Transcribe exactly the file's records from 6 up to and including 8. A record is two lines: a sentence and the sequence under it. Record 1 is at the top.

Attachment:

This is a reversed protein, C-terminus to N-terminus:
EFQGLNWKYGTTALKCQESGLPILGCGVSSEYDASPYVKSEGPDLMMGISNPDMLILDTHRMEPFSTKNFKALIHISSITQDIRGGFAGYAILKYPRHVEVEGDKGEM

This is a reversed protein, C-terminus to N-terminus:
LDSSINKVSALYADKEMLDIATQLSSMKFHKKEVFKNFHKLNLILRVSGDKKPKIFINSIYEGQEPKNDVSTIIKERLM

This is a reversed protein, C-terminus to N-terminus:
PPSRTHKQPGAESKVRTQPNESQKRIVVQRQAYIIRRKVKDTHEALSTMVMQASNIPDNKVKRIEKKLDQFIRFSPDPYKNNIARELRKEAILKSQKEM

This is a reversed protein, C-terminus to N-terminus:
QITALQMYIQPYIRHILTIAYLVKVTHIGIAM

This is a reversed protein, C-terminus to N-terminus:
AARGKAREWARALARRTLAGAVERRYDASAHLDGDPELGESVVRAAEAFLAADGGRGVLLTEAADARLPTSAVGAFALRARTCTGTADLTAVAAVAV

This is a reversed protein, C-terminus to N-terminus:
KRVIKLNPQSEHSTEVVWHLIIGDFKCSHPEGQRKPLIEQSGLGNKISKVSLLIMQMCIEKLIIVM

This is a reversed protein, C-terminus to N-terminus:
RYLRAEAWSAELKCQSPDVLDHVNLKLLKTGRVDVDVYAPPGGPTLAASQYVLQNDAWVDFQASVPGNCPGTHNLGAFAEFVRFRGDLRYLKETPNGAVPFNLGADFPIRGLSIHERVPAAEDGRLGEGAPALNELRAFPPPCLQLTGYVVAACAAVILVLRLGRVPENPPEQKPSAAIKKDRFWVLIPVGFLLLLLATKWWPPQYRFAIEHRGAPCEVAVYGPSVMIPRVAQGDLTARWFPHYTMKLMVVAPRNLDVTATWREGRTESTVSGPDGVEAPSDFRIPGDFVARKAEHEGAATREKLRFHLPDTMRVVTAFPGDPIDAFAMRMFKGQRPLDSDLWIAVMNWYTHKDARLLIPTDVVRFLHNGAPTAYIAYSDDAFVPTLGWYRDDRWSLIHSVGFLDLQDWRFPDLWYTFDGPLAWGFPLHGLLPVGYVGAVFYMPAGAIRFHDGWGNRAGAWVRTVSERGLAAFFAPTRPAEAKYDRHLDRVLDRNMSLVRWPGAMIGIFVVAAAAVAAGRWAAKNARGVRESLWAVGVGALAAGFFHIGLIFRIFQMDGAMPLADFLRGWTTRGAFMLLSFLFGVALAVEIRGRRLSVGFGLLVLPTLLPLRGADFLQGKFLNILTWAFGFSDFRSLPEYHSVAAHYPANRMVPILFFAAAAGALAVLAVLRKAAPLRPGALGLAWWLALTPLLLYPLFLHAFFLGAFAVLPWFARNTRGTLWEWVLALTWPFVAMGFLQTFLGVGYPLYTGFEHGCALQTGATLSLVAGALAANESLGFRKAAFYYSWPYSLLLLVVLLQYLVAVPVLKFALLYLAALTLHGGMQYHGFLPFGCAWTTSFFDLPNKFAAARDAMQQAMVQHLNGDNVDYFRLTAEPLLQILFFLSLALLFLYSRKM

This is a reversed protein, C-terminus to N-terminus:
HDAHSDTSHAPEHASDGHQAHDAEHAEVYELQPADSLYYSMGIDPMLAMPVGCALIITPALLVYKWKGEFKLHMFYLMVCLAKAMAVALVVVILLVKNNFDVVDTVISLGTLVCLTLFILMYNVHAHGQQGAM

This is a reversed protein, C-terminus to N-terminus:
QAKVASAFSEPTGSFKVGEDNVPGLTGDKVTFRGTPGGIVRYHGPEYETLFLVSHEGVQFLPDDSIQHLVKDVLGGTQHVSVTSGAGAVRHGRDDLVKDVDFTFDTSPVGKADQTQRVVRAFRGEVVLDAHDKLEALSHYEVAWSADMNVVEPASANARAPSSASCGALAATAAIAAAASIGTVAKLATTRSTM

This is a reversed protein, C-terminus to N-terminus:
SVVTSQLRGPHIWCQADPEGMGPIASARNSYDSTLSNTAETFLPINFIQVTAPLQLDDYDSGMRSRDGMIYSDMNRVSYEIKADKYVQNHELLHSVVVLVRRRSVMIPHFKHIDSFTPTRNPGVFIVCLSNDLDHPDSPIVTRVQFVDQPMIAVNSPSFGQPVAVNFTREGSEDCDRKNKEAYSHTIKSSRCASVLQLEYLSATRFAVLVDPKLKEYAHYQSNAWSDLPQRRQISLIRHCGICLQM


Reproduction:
This is a reversed protein, C-terminus to N-terminus:
KRVIKLNPQSEHSTEVVWHLIIGDFKCSHPEGQRKPLIEQSGLGNKISKVSLLIMQMCIEKLIIVM

This is a reversed protein, C-terminus to N-terminus:
RYLRAEAWSAELKCQSPDVLDHVNLKLLKTGRVDVDVYAPPGGPTLAASQYVLQNDAWVDFQASVPGNCPGTHNLGAFAEFVRFRGDLRYLKETPNGAVPFNLGADFPIRGLSIHERVPAAEDGRLGEGAPALNELRAFPPPCLQLTGYVVAACAAVILVLRLGRVPENPPEQKPSAAIKKDRFWVLIPVGFLLLLLATKWWPPQYRFAIEHRGAPCEVAVYGPSVMIPRVAQGDLTARWFPHYTMKLMVVAPRNLDVTATWREGRTESTVSGPDGVEAPSDFRIPGDFVARKAEHEGAATREKLRFHLPDTMRVVTAFPGDPIDAFAMRMFKGQRPLDSDLWIAVMNWYTHKDARLLIPTDVVRFLHNGAPTAYIAYSDDAFVPTLGWYRDDRWSLIHSVGFLDLQDWRFPDLWYTFDGPLAWGFPLHGLLPVGYVGAVFYMPAGAIRFHDGWGNRAGAWVRTVSERGLAAFFAPTRPAEAKYDRHLDRVLDRNMSLVRWPGAMIGIFVVAAAAVAAGRWAAKNARGVRESLWAVGVGALAAGFFHIGLIFRIFQMDGAMPLADFLRGWTTRGAFMLLSFLFGVALAVEIRGRRLSVGFGLLVLPTLLPLRGADFLQGKFLNILTWAFGFSDFRSLPEYHSVAAHYPANRMVPILFFAAAAGALAVLAVLRKAAPLRPGALGLAWWLALTPLLLYPLFLHAFFLGAFAVLPWFARNTRGTLWEWVLALTWPFVAMGFLQTFLGVGYPLYTGFEHGCALQTGATLSLVAGALAANESLGFRKAAFYYSWPYSLLLLVVLLQYLVAVPVLKFALLYLAALTLHGGMQYHGFLPFGCAWTTSFFDLPNKFAAARDAMQQAMVQHLNGDNVDYFRLTAEPLLQILFFLSLALLFLYSRKM

This is a reversed protein, C-terminus to N-terminus:
HDAHSDTSHAPEHASDGHQAHDAEHAEVYELQPADSLYYSMGIDPMLAMPVGCALIITPALLVYKWKGEFKLHMFYLMVCLAKAMAVALVVVILLVKNNFDVVDTVISLGTLVCLTLFILMYNVHAHGQQGAM